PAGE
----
It was standing room only as hundreds of residents attended the public hearing for the proposed Costco Wholesale Club on Monday at the Nutrition Center Room, located at the Yorktown Community and Cultural Center.
About 58 residents had signed up to speak at the meeting, which lasted more than three and a half hours. Some speakers exchanged back-and-forth dialogue with the public, others received laughter and applause.
The proposal for a 151,092-square-foot retail store available to club members at 3200 Crompond Road, just west of the Taconic State Parkway, drew supporters and opponents of the development. Some people held up signs that read "Say 'Yes' to Costco," others wore pins showing their unfavorable position toward Costco.
The purpose of the hearing focused on the company's draft environmental impact statement (DEIS) and gave the public a chance to comment or ask questions about the project. The applicant will respond to comments and questions raised in a Final Environmental Impact Statement (FEIS).
Monday night people spoke about traffic, the impact on local businesses and the environment, taxes, jobs, emergency services and public transportation.
"We have an opportunity to bring jobs to Yorktown," Yorktown Chamber of Commerce President Joseph Visconti said. "[The company is] making a major multi-million investment in Yorktown. In this economy, we should welcome that."
Costco representatives said the store would generate approximately $910,803 annually in property taxes: $92,248 for Yorktown; $613,290 for the Yorktown Central School District; $92,657 for the county, $113,608 in property taxes for special districts.
An additional $22,140 would be generated annually to the county sewer district. The developer has proposed to create a sewer district and pay for the installation of lines and the connections to the homeowners on Old Crompond Road.
Representatives also said Costco would create 200 permanent full time jobs and 350 temporary constructions jobs during the project on the 18.75-acre site.
Phillip Grealy, a traffic engineer and long-time Yorktown resident, said the Department of Transportation (DOT) will be making improvements to the intersection in the Route 35/Route 202/Bear Mountain Parkway area. The project, estimated to cost $7 million, will be completed whether or not the Costco project gets approved.
Costco in turn would complement the DOT and spend $2.5 to $3 million on their own project by widening Route 202 in the area of Stoney Street, Chase Bank and BJs Wholesle Club. Grealy said the improvements would not only help with the anticipated traffic, but also alleviate some of the current problems. Some of the improvements include sidewalks, signal-timing improvements to traffic lights and adding turn lanes.
"We're looking at taking care of a major bottleneck," he said.
Vince Ferrandino, a planning consultant for the Costco project, said a market study has shown that area residents travel to other places to shop, which he described as "sales leakage" – money that could have been spent in town. He said bringing in Costco won't have a negative impact on other businesses – who already shop wholesale for their own businesses.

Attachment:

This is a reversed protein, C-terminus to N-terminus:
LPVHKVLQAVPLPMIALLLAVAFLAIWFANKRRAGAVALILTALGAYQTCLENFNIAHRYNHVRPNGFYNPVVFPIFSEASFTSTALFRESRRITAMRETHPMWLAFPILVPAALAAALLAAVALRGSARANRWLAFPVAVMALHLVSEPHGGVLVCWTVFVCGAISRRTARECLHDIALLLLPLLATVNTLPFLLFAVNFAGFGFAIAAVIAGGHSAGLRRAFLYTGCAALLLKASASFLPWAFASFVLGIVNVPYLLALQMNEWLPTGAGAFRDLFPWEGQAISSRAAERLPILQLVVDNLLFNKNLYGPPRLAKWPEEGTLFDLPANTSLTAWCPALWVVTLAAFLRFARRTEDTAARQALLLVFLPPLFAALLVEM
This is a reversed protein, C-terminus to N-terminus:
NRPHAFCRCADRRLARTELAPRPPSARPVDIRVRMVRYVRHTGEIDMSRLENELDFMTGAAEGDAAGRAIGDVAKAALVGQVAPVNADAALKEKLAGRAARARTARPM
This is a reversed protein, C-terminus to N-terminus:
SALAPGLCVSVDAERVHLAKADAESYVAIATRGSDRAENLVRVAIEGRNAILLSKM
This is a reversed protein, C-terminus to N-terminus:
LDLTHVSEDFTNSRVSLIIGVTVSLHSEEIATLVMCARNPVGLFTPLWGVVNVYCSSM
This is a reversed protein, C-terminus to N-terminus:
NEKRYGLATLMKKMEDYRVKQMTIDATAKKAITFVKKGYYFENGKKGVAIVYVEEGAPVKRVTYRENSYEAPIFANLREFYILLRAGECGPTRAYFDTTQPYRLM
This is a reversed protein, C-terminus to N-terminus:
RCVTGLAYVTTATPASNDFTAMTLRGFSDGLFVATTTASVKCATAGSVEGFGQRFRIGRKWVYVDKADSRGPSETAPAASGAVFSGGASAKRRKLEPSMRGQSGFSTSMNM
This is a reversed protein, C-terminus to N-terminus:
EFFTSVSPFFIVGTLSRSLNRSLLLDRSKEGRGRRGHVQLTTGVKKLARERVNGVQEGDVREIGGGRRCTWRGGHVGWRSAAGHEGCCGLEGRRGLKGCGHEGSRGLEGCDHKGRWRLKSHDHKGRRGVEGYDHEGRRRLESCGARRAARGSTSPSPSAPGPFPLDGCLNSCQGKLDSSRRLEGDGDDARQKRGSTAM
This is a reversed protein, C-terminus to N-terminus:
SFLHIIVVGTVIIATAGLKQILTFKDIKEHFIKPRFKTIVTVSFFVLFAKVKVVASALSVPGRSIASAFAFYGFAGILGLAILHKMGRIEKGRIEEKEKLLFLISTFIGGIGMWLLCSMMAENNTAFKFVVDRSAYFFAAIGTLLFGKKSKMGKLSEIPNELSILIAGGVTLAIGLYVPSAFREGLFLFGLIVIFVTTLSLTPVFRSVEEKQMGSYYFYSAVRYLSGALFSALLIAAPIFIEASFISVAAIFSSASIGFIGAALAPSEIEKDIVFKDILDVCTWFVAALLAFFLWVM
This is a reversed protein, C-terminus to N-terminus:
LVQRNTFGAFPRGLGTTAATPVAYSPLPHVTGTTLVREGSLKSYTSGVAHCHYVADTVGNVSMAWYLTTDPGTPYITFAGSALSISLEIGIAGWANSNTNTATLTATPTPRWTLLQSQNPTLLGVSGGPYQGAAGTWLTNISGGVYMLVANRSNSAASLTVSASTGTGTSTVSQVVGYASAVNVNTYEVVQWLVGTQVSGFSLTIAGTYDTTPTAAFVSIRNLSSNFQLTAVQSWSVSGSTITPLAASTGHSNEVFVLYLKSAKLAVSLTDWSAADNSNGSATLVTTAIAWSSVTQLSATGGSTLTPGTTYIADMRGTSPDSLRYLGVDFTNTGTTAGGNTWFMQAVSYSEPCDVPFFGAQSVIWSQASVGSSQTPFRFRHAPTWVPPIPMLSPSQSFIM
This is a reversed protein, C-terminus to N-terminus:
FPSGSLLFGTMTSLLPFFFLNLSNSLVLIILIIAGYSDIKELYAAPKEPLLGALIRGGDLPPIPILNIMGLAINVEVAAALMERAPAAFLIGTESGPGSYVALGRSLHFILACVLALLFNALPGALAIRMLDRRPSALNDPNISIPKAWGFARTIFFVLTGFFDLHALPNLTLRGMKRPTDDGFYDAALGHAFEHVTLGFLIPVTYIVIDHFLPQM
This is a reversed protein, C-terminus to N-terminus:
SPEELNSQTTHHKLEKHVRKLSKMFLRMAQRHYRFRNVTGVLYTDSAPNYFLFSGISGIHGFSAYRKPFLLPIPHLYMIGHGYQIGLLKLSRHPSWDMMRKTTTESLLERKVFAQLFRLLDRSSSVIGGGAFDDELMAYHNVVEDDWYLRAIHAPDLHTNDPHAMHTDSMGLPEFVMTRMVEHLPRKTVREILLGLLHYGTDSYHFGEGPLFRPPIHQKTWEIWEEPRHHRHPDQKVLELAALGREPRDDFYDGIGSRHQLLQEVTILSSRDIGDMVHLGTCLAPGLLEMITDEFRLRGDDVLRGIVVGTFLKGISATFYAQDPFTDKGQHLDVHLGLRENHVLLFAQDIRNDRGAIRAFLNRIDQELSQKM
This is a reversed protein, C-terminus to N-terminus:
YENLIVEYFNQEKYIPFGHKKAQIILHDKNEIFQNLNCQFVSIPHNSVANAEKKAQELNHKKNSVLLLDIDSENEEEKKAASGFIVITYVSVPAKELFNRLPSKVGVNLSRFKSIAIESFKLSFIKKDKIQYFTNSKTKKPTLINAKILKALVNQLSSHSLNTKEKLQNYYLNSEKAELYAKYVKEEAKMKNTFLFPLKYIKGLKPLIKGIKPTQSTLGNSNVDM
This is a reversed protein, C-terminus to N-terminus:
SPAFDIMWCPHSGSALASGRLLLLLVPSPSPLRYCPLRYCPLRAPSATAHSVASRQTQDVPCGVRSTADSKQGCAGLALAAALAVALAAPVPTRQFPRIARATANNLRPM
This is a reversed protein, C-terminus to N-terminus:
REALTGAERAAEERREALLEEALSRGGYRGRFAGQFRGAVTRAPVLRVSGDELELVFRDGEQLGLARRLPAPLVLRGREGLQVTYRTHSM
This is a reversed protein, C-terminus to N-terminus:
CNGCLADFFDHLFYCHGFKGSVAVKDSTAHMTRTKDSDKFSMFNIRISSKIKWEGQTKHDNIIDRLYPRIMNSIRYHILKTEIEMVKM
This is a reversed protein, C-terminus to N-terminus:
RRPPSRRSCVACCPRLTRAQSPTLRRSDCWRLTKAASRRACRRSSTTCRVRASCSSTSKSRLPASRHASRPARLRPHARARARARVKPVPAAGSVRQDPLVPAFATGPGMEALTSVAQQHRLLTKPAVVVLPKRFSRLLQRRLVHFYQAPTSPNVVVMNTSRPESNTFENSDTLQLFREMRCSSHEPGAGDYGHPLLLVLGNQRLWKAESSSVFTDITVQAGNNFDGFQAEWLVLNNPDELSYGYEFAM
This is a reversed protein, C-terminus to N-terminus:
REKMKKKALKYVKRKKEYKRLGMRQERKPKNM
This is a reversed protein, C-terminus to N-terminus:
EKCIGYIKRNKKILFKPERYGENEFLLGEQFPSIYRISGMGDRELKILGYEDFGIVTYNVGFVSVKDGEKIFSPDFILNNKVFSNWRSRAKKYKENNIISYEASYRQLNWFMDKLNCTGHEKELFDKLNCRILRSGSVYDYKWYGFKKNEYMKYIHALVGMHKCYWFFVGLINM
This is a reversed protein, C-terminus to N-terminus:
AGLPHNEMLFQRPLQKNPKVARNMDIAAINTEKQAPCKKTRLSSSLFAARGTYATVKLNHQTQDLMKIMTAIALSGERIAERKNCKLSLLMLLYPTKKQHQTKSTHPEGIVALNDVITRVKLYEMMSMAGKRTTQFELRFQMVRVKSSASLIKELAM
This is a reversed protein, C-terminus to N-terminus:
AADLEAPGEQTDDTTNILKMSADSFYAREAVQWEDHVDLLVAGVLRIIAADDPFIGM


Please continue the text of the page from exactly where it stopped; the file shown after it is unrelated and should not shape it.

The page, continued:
"Competition is healthy," he said. "Everyone is entitled to compete."
Some residents said they believed Costco and BJ's Wholesale Club, just down the street from the proposed store, could not co-exist. Mohegan Lake resident Andrew Fisher said he thought either Costco or BJ's would go out of business in a few years and pointed out to the closed Circuit City and Bed Bath and Beyond.
Yorktown resident Jennie Sunshine, who is opposed to the project, questioned Costco's impact on traffic, police, fire and emergency services. She pointed out a letter written by Yorktown Police Chief Daniel McMahon who said he anticipated 106 calls of service annually at the Costco site.
"Will Yorktown have to hire additional police, fire and EMS personnel so residents could receive the same level of service?" she asked.
Tim Miller, a traffic consultant who was speaking for about 20 residents, said he was concerned about the site not having enough parking. Ron Buehl, who was concerned about an increase of traffic, said he was a "fan of Costco," but didn't think it belongs in Yorktown.
Charles Monaco, who owns 100 acres of undeveloped Yorktown real estate off of Route 202, across from Parkside Corners and Grandma’s restaurant, said he thought Costco would be "beneficial" after having seen the prices at the New Rochelle Costco gas station, which were about 30 cents lower than the current prices in Yorktown.
Due to the large number of people who still had comments, planning board members adjourned the public hearing – having heard about half of the residents who had signed up to speak that night.
The next public hearing will be held on Monday, Oct. 29. Once the planning board votes to close the public hearing, written comments will be accepted for 10 additional days.
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